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Olabode v. Caliber Home Loans, Inc.

United States District Court, D. Massachusetts

July 8, 2015

OMOLARE R. OLABODE and GERALD KELLY, Plaintiffs,
v.
CALIBER HOME LOANS, INC., Defendants.

ORDER ON DEFENDANT'S MOTION TO DISMISS

ALLISON D. BURROUGHS, District Judge.

Plaintiffs Omolare R. Olabode and Gerald Kelly ("Plaintiffs") challenge an attempted mortgage foreclosure on a residence in Dorchester, Massachusetts. Plaintiffs originally filed their complaint in Suffolk Superior Court. The Defendant, Caliber Home Loans, Inc. ("Caliber") removed the action to this Court on January 21, 2015, based on diversity of citizenship. See 28 U.S.C. § 1332. Presently before the Court is Caliber's Motion to Dismiss Plaintiffs' Complaint pursuant to Federal Rule of Civil Procedure 12(b)(6). For the reasons that follow, Caliber's Motion is denied, and the Court will permit the parties to engage in limited discovery.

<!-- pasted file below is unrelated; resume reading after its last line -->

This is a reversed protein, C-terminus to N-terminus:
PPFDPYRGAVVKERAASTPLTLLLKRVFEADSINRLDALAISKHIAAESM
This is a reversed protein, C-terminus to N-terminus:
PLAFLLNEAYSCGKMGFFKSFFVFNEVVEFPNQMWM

I. THE COMPLAINT'S FACTUAL ALLEGATIONS

The operative complaint in this matter was filed in Suffolk Superior Court on December 31, 2014 [See ECF No. 11, State Court Record pp. 3-83 ("Complaint")]. Plaintiffs' Complaint alleges the following relevant facts, which the Court accepts as true for purposes of this Motion.[1]